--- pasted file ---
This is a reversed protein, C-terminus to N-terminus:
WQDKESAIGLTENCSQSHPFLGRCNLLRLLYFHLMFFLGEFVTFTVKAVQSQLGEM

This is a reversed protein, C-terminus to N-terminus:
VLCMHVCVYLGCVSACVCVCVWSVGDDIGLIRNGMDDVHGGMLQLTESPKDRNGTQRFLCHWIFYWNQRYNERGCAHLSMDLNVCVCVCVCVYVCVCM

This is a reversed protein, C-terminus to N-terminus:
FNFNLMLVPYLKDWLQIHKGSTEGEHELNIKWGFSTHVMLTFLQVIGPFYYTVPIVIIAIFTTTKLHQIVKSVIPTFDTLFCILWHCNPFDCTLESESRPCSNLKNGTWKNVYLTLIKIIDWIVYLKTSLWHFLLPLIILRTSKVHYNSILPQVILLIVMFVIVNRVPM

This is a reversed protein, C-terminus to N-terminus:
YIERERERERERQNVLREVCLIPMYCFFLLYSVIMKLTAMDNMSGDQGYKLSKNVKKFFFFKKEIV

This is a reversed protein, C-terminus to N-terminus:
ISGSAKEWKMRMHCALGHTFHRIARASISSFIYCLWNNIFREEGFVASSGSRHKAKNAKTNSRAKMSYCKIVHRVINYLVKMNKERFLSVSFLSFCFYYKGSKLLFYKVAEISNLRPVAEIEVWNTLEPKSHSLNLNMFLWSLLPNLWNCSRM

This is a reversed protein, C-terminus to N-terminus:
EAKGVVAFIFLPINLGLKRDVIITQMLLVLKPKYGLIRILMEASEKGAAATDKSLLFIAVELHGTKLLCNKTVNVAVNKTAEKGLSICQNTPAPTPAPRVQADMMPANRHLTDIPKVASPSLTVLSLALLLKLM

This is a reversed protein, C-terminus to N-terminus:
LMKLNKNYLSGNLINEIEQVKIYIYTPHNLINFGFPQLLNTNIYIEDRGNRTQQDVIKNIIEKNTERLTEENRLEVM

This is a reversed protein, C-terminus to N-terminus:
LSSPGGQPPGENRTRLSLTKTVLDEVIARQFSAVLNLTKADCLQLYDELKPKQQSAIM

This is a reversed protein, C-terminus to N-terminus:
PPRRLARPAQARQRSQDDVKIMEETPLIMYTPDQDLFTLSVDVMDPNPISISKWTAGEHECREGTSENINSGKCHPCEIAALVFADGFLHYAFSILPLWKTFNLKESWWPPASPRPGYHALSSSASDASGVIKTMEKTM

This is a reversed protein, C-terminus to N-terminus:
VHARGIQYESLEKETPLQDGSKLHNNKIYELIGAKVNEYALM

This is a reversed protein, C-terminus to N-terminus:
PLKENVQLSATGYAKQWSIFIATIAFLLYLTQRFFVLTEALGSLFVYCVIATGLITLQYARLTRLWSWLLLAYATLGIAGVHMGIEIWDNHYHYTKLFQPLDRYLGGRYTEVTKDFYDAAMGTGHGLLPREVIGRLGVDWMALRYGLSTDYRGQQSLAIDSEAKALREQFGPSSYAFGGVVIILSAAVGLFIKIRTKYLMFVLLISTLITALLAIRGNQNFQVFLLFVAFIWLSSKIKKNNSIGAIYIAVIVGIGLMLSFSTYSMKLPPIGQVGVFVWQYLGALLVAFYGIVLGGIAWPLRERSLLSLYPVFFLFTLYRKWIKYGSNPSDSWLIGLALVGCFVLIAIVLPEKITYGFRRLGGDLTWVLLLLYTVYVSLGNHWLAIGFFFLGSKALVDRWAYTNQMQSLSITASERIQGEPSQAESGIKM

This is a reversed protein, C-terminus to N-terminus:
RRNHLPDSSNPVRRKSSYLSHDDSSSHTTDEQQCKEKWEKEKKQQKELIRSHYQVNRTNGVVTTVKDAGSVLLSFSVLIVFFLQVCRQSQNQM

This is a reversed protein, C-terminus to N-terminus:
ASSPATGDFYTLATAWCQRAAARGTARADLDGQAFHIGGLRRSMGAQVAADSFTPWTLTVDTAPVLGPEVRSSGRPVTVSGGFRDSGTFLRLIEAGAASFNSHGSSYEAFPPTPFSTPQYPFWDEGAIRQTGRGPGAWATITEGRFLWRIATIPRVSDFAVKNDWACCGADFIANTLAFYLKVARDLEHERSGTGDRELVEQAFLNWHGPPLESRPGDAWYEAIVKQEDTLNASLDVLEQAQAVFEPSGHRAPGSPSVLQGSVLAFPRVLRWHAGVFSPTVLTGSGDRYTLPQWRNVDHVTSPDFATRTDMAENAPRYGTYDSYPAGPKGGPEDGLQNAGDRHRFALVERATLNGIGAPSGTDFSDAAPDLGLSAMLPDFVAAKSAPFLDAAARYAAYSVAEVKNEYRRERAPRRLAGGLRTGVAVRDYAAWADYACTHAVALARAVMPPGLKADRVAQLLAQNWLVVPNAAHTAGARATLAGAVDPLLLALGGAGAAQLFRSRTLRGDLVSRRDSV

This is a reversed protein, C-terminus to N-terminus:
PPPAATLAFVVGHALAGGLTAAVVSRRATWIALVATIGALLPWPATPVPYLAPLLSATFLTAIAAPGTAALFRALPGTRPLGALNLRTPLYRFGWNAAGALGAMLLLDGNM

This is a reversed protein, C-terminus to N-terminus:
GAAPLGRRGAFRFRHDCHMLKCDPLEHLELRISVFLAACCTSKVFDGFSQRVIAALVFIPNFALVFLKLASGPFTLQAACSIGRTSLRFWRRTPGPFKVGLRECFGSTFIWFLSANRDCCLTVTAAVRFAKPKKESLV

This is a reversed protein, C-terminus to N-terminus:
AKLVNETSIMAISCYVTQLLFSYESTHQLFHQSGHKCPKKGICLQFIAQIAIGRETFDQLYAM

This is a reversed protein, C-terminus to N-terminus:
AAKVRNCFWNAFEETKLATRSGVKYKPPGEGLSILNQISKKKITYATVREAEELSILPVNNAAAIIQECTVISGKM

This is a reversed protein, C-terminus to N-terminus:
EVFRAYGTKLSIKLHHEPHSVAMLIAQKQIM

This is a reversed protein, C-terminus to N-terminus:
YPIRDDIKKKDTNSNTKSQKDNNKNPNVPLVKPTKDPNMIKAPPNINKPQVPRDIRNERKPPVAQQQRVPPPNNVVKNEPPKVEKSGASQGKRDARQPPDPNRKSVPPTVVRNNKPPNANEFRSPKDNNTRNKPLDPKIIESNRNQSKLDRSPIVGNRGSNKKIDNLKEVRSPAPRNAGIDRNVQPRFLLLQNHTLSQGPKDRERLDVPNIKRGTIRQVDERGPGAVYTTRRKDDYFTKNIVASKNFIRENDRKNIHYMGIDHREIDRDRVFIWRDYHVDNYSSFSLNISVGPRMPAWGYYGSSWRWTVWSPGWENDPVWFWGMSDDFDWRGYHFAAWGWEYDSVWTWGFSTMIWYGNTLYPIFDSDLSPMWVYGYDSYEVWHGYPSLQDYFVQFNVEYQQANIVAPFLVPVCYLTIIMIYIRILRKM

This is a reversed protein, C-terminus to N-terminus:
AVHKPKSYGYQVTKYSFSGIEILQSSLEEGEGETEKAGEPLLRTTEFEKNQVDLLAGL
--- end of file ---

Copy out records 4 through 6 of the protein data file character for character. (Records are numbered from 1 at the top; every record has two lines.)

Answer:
This is a reversed protein, C-terminus to N-terminus:
YIERERERERERQNVLREVCLIPMYCFFLLYSVIMKLTAMDNMSGDQGYKLSKNVKKFFFFKKEIV

This is a reversed protein, C-terminus to N-terminus:
ISGSAKEWKMRMHCALGHTFHRIARASISSFIYCLWNNIFREEGFVASSGSRHKAKNAKTNSRAKMSYCKIVHRVINYLVKMNKERFLSVSFLSFCFYYKGSKLLFYKVAEISNLRPVAEIEVWNTLEPKSHSLNLNMFLWSLLPNLWNCSRM

This is a reversed protein, C-terminus to N-terminus:
EAKGVVAFIFLPINLGLKRDVIITQMLLVLKPKYGLIRILMEASEKGAAATDKSLLFIAVELHGTKLLCNKTVNVAVNKTAEKGLSICQNTPAPTPAPRVQADMMPANRHLTDIPKVASPSLTVLSLALLLKLM